Captain Dan Blanchard recently sat down with the Alaska Travel Industry Association to discuss the tourism industry in Alaska. The conversation covered various topics, including how people migrate to Alaska, and the challenges facing the tourism industry in the state, and offered expert travel tips for those visiting Alaska.
Alaska lures in travelers with its natural beauty, and the desire for a new adventure. Many people also visit Alaska for its wildlife, glaciers, and national parks.
But due to Alaska’s remote location and vast size, it can be difficult to reach many parts of Alaska, and the harsh weather conditions can also be a barrier for travelers. Despite these challenges, the Alaska Travel Industry Association shared some expert travel tips for those planning a trip to Alaska.
Whether you're considering a move to the state or planning a vacation, understanding the factors that shape the tourism industry in Alaska can help you better plan and enjoy your experience.
Find more at www.alaskatia.org/
Connect with ATIA on Instagram https://www.facebook.com/alaskatia
And LinkedIn https://www.linkedin.com/company/alaska-travel-industry-association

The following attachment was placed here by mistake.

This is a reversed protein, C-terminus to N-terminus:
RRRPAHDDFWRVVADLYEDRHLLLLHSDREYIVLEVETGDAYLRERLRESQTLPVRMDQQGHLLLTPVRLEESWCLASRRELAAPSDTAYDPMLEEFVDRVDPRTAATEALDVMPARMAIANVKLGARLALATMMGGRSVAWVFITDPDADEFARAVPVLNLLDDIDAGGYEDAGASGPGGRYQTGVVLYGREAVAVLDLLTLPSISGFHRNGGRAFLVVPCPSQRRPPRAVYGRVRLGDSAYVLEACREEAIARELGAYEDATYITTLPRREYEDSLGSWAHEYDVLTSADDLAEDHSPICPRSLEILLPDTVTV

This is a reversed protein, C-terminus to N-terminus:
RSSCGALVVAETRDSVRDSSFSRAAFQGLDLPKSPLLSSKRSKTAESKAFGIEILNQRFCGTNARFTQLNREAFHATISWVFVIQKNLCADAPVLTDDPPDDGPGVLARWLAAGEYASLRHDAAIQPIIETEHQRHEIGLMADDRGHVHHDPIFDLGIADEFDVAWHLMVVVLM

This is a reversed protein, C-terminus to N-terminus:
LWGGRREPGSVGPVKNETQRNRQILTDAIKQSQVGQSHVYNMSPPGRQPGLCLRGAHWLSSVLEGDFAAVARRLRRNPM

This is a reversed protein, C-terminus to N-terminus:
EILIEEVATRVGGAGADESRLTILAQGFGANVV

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Well, welcome to no ordinary adventure with Captain Dan Blanchard me as we explore Alaska. And I think at this stage, it's kind of for this particular cast. It's about the Alaska industry and things that are available to us. We're one of the few states that has a volunteer based Alaska tourism industry association. Atia, we affectionately call it based on Anchorage. And Atia is is a volunteer in the sense that the board members and that type of thing are all people from businesses in Alaska. It is supported by the state of Alaska and by our dues and this kind of thing. But the big thing is, is that this is really an industry based Association. And one of the things that's just almost astonishes people when they first come into the Alaska travel industry from other states, other countries is how cohesive the Alaska tourism industry association is in representing all of us in small business like UnCruise Adventures. So I thought it would be really good to talk to Tanya and Wendy today about their rules and what they do at ATIA or the Alaska tourism industry association, and present that to you. So you have a little baby pulled a cover back on UnCruise and Alaska travel industry, and some of the workings that happen from an industry standpoint, as well as from a visitor standpoint and Alaska. I'll first introduce Tanya, Tanya, do you want to just say a couple things about yourself, kind of get a little professional background and tell folks what you're doing? Yeah. So I'm the director of travel, trade, international markets and sustainability here at Ha, I don't have I guess, necessarily the traditional tourism background, I came to Alaska in college to study marine biology, and went to work on cruise ships as a naturalist before leaving the biology behind and going full blown tourism and Alaska. I won't say how long ago that was because I don't want to age myself. I've been in the industry for at least a couple decades. And I just love Alaska, and you know, love welcoming people and making people's dreams coming true up here. It's just such a beautiful place to represent. And so it's great. Well, you're like so many of us to pound Alaska in our teens and 20s and just couldn't leave. Yeah. Oh, absolutely. Yeah, it was like no place else coming from Colorado. You know, I have the mountains, but I didn't have the ocean. So now I have the best of both worlds. That's wonderful, great, great explanation of like, how you got the right kind of resemble those comments. Wendy, how about yourself? I'm very curious. Sure. I am the director of tourism marketing for ATA. And I'm one of the newest members to the team. And very excited to be in Alaska and promoting this great state. I've been in marketing for a couple decades as well, but kind of made my way through publishing and working with different developments and in Montana and really had some great clients and got into that with the resort areas as far as Big Sky and West Yellowstone. And so came from that National Park realm and resort areas and got into the tourism part of marketing. And as I tell people, once you're in the tourism marketing realm, and destination marketing, you don't get out of it. It's like you become a family. It's in your blood. And for me just coming from the local CVB level and having this chance to come up and promoted a state level and probably the best state to promote obviously and and being that it's Alaska. So so many different variety of things and diversity in the state. And like Tonya said, we've we love those mountains once you fall in love with the mountains and you can't really go back to the Midwest or anything where we're where we grew up. So it's just part of your blood now and part of the tourism family. So it's you just never leave. So in looking at it, what what your role is you've kind of shared your titles, but what does that really mean? Maybe we'll start off with telling Jana on a day to day client bases type thing. Oh, goodness, there's so much I will say I like to think I have the best job here. I work with all the trade, you know, so that includes UnCruise Adventures, but you know, I work with travel agents, tour operators, cruise lines, airlines. So it's you know, answering emails, answering questions, planning, familiarization tours, so we bring those people to Alaska because that's really the best way to sell it is get those agents and operators to the state so they can see it firsthand, create new itineraries and honestly fall in love with the destination themselves because once you love a destination, you can sell it that much better. Rather than trying to sell With never having been to Alaska, certainly, if you've not been here, you know, don't realize how large of a state it is. And so being able to see it and see what's involved and how long it takes to get to different places, and to really give it the full experience, the time that you want to give each of your destinations, you just want to drive from point A to point B to point C, in a matter of two days. You want to experience what the land has to offer and the attractions and the scenery and the wildlife. And to do that you just want to take time. So putting together together the best itineraries that's what we're here for, to help those people. Yeah, that education is so important. I, I agree with you, people don't realize how big our state really is I back it must have been in 2008 during the banking crisis, and I was even helping answering phones myself and I had a fellow call me and he's all excited to go to Alaska, and he's telling me about his trip. And after I after I finished with you guys in general, I've got a car rent and I'm gonna drive to Anchorage. And of course, there's some problems there. One, it's, you know, by road, it's like 700 to 800 miles away. And two, there's no road to Juneau to Skagway, or Haines and, you know, just it's gonna take more than a day. People just have no idea I often use the example of how, you know if you go all the way from Barrow to the illusions are all the way down to catch Academy. That's far more than the distance between like Seattle and and San Diego, people just don't they just have a hard time grasping maybe it's when they look at a globe, the curve of the Earth makes it seem smaller. Yeah. Maybe. Maybe it's putting us in a box by Hawaii that doesn't? Yeah, well, that'll do it, too. Yeah, we're really much smaller. We're actually someplace in the Gulf of California. floating around. Yeah. And for all of you that are listening, you can understand as as Alaskans, how we need to joke it that a lot, because Alaska can show anywhere on a US map I even saw south of Florida one time. Oh, that's good. So when the same question, I mean, what's the day to day, what's the nuts and bolts of what you do? Well, I get to work with Tanya on the international side. And then I also get to work with on the consumer side. So really, my overarching job description is really providing that inspiration and excitement to start, you're planning to come to Alaska. And so it's, uh, you know, day to day for me, it's, you know, people always say we have the best jobs in the world. And I'm like, Yeah, I love promoting, I love to talk to people. But it's also, you know, we spend a lot of time and a lot of planning and strategy that goes into the campaigns and going through our library and getting assets and picking those pictures and putting together those videos, and, and proofing the copy that goes out on any of our content and our website. And so it's there's a lot of a lot of planning and a lot of numbers that you crunch a lot of data that you look at, you know, trying to identify those markets and put it all together in a cohesive plan that, you know, we understand that our stakeholders understand and that is ultimately the the consumer that catches their eye. And they click on that ad and they come to the website, and they book their trip. Well, I'll ask you to give away on that. Maybe it's not a top secret thing that you could share. But what give me some of the main markets for Alaska within the United States? Yeah, I mean, our top markets, California, the Northwest, not Seattle area. Surprisingly, it's Texas and Florida and New York. Those are kind of our top five big demographic areas. But we see other areas like Chicago and Minneapolis and some of those Western states that also sneak into those top 10 depending on what time of year it is. But yeah, really the West Coast obviously, it's for them travel is easier coming up, but then also the southern states that you know, want to come up and do the cruising, especially and then obviously from there, they get into the interior part of the state. Yeah, that's really true. It is easy for folks from the northwest, but I think it's also for people to realize, you know, a lot of the flights leave from Seattle and you're two hours to Juneau what three and a half to Anchorage are so I mean, it's it's surprising in air miles, how quickly you get there. It's not like going to Europe or something like that. And you're not changing to time zones. Thank goodness, in a big way. You know, just a little bit. Yeah. Yeah. I'll toss a question out to both of you. What is both the hardest challenge that you've had to overcome, you know, in your life personally and professionally? And then the flip side of that, what would you consider your greatest joy in that Oh, goodness, I you know, and fortunately, unfortunately, I would probably say it's very much work really, I mean, I do live for selling Alaska. And that's what I've done for so long. So really, I think one of the hardest challenges that I've had to face was during COVID, with tourism just coming to a complete standstill almost overnight, it was very difficult. We had to cut back on a lot of things on our side. So jobs, so many people were losing their jobs. And it was, it was a very trying time for me. And I know for many people in the industry, but it was the first realization that I had in my life where it's like, my personal being was so much tied to my job. So I, in a way, it was also a positive, it helped me step back and and see what other things there are that I can be doing and spending time in on outside of just work. Not that I work all the time. But such a love that I did have to kind of step back and say what else is there? And fortunately, we do have tourism coming back and things are looking up again. But it gave me a much more I think rounded focus in life. Yeah, for sure. I think there's many of us can put the COVID the pandemic in that toughest period, particularly in the business we all choose to be involved in was certainly challenging. But what specifically in either of you could jump in, what kinds of things does the Alaska tourism industry association provide to a small business? Like UnCruise? How do you help us succeed, that type of thing, we really have, I think, two sides, we have our association sides. So as a membership organization, we're there to fight that really advocate for industry, when different policies come up that may affect our members, we're there to do what we can to ensure that, you know, the impacts are either negligible, or that we can, you know, keep something that may not be best for the industry from from happening. On the marketing side. You know, we're there to help get everybody you know, we have the whole brand of Alaska out there. But we have programs that all of our businesses can partake in, and get their names out to a wider audience, and they may be able to do on their own. Yeah, I know, we participate, for instance, in your lead program. And that's been a valuable piece for us where people inquire to the Alaska tourism industry about Alaska. And they might say, Oh, I'm into adventure travel, or I'm into ship travel or something like this. And that comes as part of our lead package and helps us as a small business reach out to people that may not have found us otherwise. So I'm curious, being that my office is about two and a half blocks from our State Capitol building. And I often I'm up at the Capitol building, listening to funding for the Alaska tourism stories and, and people banging their hands about what's it bringing us in dollars and cents. And is this what we should do? And I mean, what what does Atia bring to the state from a standpoint of you know, the state might put X million dollars into supporting the organization. What does Atia give back to the state of Alaska and its residents. In terms of a return on that, you know, we've looked at travel planners, where we invest that in for like every dollar spent in that we're seeing 300 plus dollars in return on those increasing the visitors to the state. But not only that is bringing in the right visitors that are spending time here and spending money here, which just then increases those the base income for communities that they're able to do so much with in reinvesting in infrastructure and being good stewards of our resources and getting that messaging out there. It's education to the consumer as well. So really, it's you know, you look at dollars and cents, and it's also the jobs that we're creating. And coming back, you know, I think probably this year, hopefully we're gonna hit back that 2019 number. And really, you know, those are sustainable jobs that that people can have year round or introduces people to the state of Alaska and like you said, we come and we never leave. So that's true. Now I can't recall in 2019. So I think we have to look back and because the last few years have been a bit odd. But what what was our industry ranking statewide? Were we two or three statewide as far as the amount of employment and such will be offered you remember Claudia? I'm gonna say we were third. Yeah, yeah, of course oil and gas is right over the top because of the North Slope. Yeah, you Uh, and I think in in different parts of Alaska tourism is the economic driver for, for instance, you know, we here in Georgia we have almost no oil influence directly. But in Anchorage you have a lot of oil businesses based in in Anchorage. So it's a little bit different depending on which community here and tourism overall is a huge, huge factor and becomes more and more important to the small communities, quite frankly. And for those of you that who don't really realize how small Alaska is, we have a population of, you know, plus or minus a few 1000. Around 750,007 42. In any given year in our big city, what do you guys up to in Anchorage show? Fear? So. You know, where I live is hovers between 32 and 33,000. So, yeah, our whole state has a population equal to most major cities are smaller than most major cities, the more 48 but a lot of land 1/5, the size of the lower 48. Which, oh, by the way, folks, if you're listening, and you don't know, Alaska, we don't call it the continental United States. We call it the lower 48. It's because we're the upper one, right. So I have some, some questions about, you know, unique challenges that you're facing right now. And because tiny, I thought you when you were talking and you talked about the challenges of COVID, and the pandemic, and I'm hoping that I'll be talking about that very little in the future, except maybe, in retrospect. Curious about unique challenges facing that Alaska travel industry today, this coming summer, this fall, when we start to close up shop, what are the challenges that you to see for our industry in 2023? Season? I don't know if there's, it's so unique, I think we're seeing the same difficulties that are lower 48 partners are seeing workforce is definitely a huge piece of it, trying to get that back. And, you know, housing for some of that workforce, it definitely it from our perspective and hearing from partners. It's how the how the visitors are traveling, like what travelers are expecting, and just trying to get a good benchmark on when they're booking windows are now some of them. I mean, we're seeing very, we're still seeing shorter booking windows. Even during the winter, people are sometimes like, we were just talking in one of our meetings that partners are seen when their specials on airfare, people are like, oh, let's go and they don't have a plan. And they don't realize how big the state is, like you said, and they get here and it's the shortest day of the season or other things like that. So definitely trying to get a bead on what travelers how they're travelling and what they're expecting and what they want. And, and when they're booking. That's, it's it's a little bit unique, because we're a long haul destination, you don't just, you know, jump on the bus and get there in a couple hours kind of thing. That's true. I think another side that we're going to be seeing with Europe and Asia and everybody opening up, you know, we were one of the top destinations domestically this last year, because so much of the world was still closed. So now, we're competing globally, again, with pent up travel demand. So some of our domestics, we're gonna go overseas, we want to see some of those internationals come here. So a little bit of give and take on on that travel side with global availability. Are you hearing much from members or maybe even experiencing directly in Anchorage employment challenges like we have last year? I haven't heard anything yet. In terms of difficulty more just hitting the hiring season. Yeah, yeah. So what we've talked about, you know what Atia does for businesses like mine and this kind of thing. And we talked about what it does what Atia does for the state. And I'm curious, yeah, you know what you're looking to the past of COVID-19. And then today, how are things coming out? Do you feel like it was last year pretty much away from it, in your opinion, or was still lingering? Do you feel like this year is going to be lingering? From what I could tell last year was a Gangbuster year, people were ready and wanting to come to Alaska? I don't. I don't know if there was really much thought of what happened in the last few years. You know, before they traveled, we still run COVID hotline, and we do get the odd email or phone call if there any restrictions, anything they need to be worried about. But for the most part, people were really just ready to come and ready to partake in adventure and sightseeing and get out of their home. Yeah, it's a I'd like to say I hope it's behind us. But I'm curious. Since I don't get up in the interior during the summer much pretty busy in southeast I'm always curious how it went during in different parts of the industry. Yeah, I think hearing hearing from partners, it's been, it's been a really good season, you know, and I think it was still kind of not knowing what to expect and how people traveled. But, you know, they they pulled together and I think what we were hearing was really good, warm season. And as crews started to fill back in later in the season, you know, I was adjusting to that to where we saw the cruise companies go, Okay, well, let's, let's extend our season by three weeks. And that, you know, got some of our southeast communities kind of kind of going like that was a little bit different. They had to adapt. But I think that's one thing about our industry, too, is we can adapt, we could do it, you know, before the pandemic, and we can do it now. And we can do it better now. But so let's shift gears, and I agree with you totally Wendy, the shift gears a little bit to talk about Alaska herself. And I mean, in your opinion, are there there's what everybody knows. There's Glacier Bay, there's Denali, you know, all these different places you go. But it gives me some of your favorites without maybe giving away your backyard. I don't want you to give away your favorite place. They take data kids or your or your best friend or family members. But what are what are some of the places that aren't known so well to maybe the world that you might share from a place that oh my gosh, if I am an adventure traveler coming to Alaska, I would say you should go here. Yeah, I would for me, let's eat I love Wrangell St. Elias National Park, is it's just a phenomenal location. It is wilderness, Alaska. It is the road less traveled. The sightseeing is great. The the activities there are great. The history is incredible. It's just a great, great location. That is a little harder to get to if you're local I think if the stick and isn't Wrangell St. Elias the largest national park system in the world. Yeah, yep. It is and and part of the UNESCO World Heritage site with you know, Kulani touching Shani and Glacier Bay together. Yes, that's right. It's you actually connect all those together and so I think the largest file preserve on the planet right along with us one in Africa, I think Yeah. mazing that's a lot of land in Glacier Bay alone is 3.1 million acres. Right you take that and add the Canadian side that back in Wrangell St. Elias absolutely massive chunk of land that's preserved. So windy about you and your you have limited time there. But I'm curious so far. What do you what do you find you know, just in our little area there's over 35 likes to get into and fish and so you know snowmobiling into those. We're we're into the winter sport, though. Snow machining and ice fishing and all of that. So we've been able to explore a little bit of that and there's, like I talked about there's waterfalls are popular, there's some great ones that are fairly easy to hike into Alaska, we love our dogs, obviously buy the newest video that's gone viral, that's gateway. So lots of places to get out and snowshoe and ski and, and take differing children like mine. And Tanya, so it's, you know, there's lots of places like that. So, you know, still think we're gonna get out and do some of that, that summer fishing on the ocean and things that we haven't experienced yet. But Lake Louise and fishing and our buyers lake are including the lake and that aren't very far off the beaten path. But people don't think of them because they're going to Denali, or they're going to Fairbanks and Chino, hot springs and all the big things that everybody hits on their itineraries. And we're kind of starting to showcase some of those off the beaten path things a little bit, but that are still easily accessible and are what we call soft adventure. So you don't have to be the hardcore heliskiing you know, you can still still do some of those things. Fires like is so great. I do love that spot. It's beautiful lake. It was like I remember a trip out there was the epitome of like the ultimate calm lake at a group. And just as the guide is talking about, oh, yeah, there are loons on the this week. And as soon as he stopped there was the loon call. Perfect wilderness sound. Key. Yeah. So this was a little off script, but I'm curious. Probably Tanya, from your standpoint, but windy. You've been up here now long enough. I think we get it. What are some of the mistakes that people make when they think they're when they're going to Alaska? And they get up there they go, Oh my gosh, I wish I would have blank. The two top things for me that come to mind are planning. I mean, don't don't come up here, especially in the summer. Well, I think at this point anytime and not have a game plan places to stay, it's getting harder and harder to find lodging or campgrounds if you didn't plan ahead. And the other side of that planning is your clothing what you're packing, if you're coming in the wintertime, you got you know, look at where you're going and pack accordingly. Always dress in layers because we can experience three seasons in a day. Well, we say and in southeast you have to have your slippers extra Well, in the wintertime, we pretty much where I'm with Microspikes over the top pretty much right time we're in town because it's always icy snow mix, it seems like in general. Yeah, a lot of good things to know. What are your thoughts on that? Tonya hit it on the head. It's really like and you mentioned earlier how big our state is just realizing, I think when you look at a map, or you look at the Globe, and it's as the crow flies, flies, it doesn't look that far. But really, it's it takes hours, we we have family coming up this summer, and my husband said oh, they're gonna go here one day, and here the next day and I went time out, you realize even from where we are, it's four hours just to the entrance of Denali. It's five or six hours down to Homer and, you know, and that's with no traffic or anything like that. And you're here peak season with all the other travelers. So yeah, really, really knowing your time, like you can't see the whole state and even a week or two weeks, it's just, it's so massive. And there's so every region is so different. And just like you were alluding to earlier, it's not just getting in your car and driving from x to z, it's you know, you have to plan I think that is so true. And you know, we occasionally Most of the clients, we we have understand that travel, particularly in a destination like Alaska, that is, like you said, Tanya planning ahead. Like you're pointing out, Wendy being willing to if it's a five hour drive plan all day, partly because there's so much you're gonna find along the way. But we have a lot of people feel that they can come to a destination once and see it. And I have always been an advocate of saying, no, no, start with one section of Alaska. And then you're going to fall in love and come back and do a different section the next time. And I think that's proven to be, you know, kind of the elixir for people that that are really truly Alaska's client, the type of person that's going to come back and again, the fact that we're two to three and a half hours air travel from Seattle, makes it so easy to come up multiple times. Yeah, I'm a big supporter of slow down, smell the roses, you know, slow down a little too fast. But also, absolutely enjoy it. I mean, you're here for the experience. And that's what it's about. And if you don't slow down and stop and pull out and see what's going on, you miss it. That's right. But I'm curious, from each of you, maybe some closing thoughts to people that might be listening and considering coming to Alaska, maybe some words of wisdom and encouragement, and just things that will help them make that decision to come to what the three of us believe is one of the most wonderful spots places on planet Earth. There's something for everybody in Alaska, I always hear, you know, the couples where it's like, well, you know, it's been my husband's dream, I'm just going to tag along. But then they go home. And both of them are in love with Alaska, right? So they found that, you know, sure he wanted to go maybe fishing or he wanted to go look at bears, but she found just as much in the scenery or the hiking opportunities, or you know, dog sledding. I mean, we have so much to offer that there really is something for everybody, every generation, young to old. And it's it really is just a place that when you come you can't help fall in love with it. Yeah, we're destination for everybody. Absolutely. I think that's a biggest thing is we welcome everybody. There's an adventure for every skill level, you know, family and those plus and really, I think, to people even they think Alaska, they think it's cold year round. They think it's dark year round, and we're not, you know, last June, we're up on a glacier. So it's, you know, it's things like that where you can experience those different climates almost in a day and things like that. So like Tonya said, there's there is something for everybody up here and can you just make the experience your own? Yeah, really true. I think that the joy about bringing families to Alaska, the multi generational generational travel is we in the industry call it is that whether they're on lifeboats or whether they're, you know, visiting an anchorage or whatever, there's so many different things for the whole family to do. It's not like being locked into one mode of travel where you only do this or that. Yeah. Well, ladies, thank you for joining us. And from the bottom of my heart, thank you, for everything you do for Alaska. And for UnCruise Adventures, we feel your presence, whether you know it or not. And for all of you listening in, it's been great. We've learned about some great things in Alaska, some hidden away spots for our friends that were up from Anchorage today on the on the interview. And we've also learned what an association of small businesses can do to promote the largest state in the nation with one of the smallest populations of the nation to the rest of the world. And I think that speaks very loudly to when we lock arms together as a people, and we decide we want to do something, we can be successful. And that is the Alaska Tourism Industry Association, which I've been a member of since I was a young man. So I think those are valuable takeaways here. I also think big valuable takeaways is you know, to Alaska, slow problems slow. embed yourself when you can in an area region of Alaska. And I think what you'll find is that the greater joy of travel will reach you. I'm excited to talk to these two wonderful ladies because they are representing my state, my industry. And at the bottom end of the day. They're representing my heart and soul what I love, so thank you all for attending the spin Dan Blanchard kept it down Blanchard owner, CEO and chief bottle washer of UnCruise Adventures with no ordinary adventure. Thank you